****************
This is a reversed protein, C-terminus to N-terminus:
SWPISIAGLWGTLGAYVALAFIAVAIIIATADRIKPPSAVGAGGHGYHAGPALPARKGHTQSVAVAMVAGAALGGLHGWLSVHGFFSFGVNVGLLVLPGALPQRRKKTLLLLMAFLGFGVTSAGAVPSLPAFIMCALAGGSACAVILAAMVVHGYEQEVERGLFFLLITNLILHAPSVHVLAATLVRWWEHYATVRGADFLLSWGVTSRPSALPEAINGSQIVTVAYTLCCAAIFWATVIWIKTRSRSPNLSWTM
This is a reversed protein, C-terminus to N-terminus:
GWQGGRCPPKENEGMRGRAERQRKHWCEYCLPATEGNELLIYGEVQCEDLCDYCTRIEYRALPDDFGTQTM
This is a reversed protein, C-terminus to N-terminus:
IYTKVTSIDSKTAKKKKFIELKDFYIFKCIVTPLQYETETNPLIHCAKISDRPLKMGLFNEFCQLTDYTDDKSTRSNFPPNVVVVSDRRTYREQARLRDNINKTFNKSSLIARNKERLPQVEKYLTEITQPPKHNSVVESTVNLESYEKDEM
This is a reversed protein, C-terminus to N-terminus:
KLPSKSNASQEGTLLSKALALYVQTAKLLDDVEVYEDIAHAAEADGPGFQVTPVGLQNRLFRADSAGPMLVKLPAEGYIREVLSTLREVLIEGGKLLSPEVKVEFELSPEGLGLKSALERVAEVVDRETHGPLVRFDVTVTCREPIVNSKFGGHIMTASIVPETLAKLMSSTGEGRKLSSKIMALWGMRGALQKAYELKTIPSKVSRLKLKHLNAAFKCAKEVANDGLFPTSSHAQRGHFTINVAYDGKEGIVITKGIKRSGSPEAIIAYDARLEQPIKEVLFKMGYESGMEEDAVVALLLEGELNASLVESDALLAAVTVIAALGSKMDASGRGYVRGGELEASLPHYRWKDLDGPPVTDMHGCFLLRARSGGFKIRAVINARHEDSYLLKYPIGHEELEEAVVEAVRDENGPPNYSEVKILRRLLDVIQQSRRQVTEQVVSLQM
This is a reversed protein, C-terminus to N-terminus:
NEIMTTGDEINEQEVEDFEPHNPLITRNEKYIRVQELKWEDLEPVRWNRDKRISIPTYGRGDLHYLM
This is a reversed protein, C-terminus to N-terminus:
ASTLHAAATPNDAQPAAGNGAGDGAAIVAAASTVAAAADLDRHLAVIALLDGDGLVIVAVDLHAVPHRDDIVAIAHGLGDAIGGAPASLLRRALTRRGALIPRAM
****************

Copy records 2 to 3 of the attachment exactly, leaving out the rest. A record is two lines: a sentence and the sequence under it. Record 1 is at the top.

This is a reversed protein, C-terminus to N-terminus:
GWQGGRCPPKENEGMRGRAERQRKHWCEYCLPATEGNELLIYGEVQCEDLCDYCTRIEYRALPDDFGTQTM
This is a reversed protein, C-terminus to N-terminus:
IYTKVTSIDSKTAKKKKFIELKDFYIFKCIVTPLQYETETNPLIHCAKISDRPLKMGLFNEFCQLTDYTDDKSTRSNFPPNVVVVSDRRTYREQARLRDNINKTFNKSSLIARNKERLPQVEKYLTEITQPPKHNSVVESTVNLESYEKDEM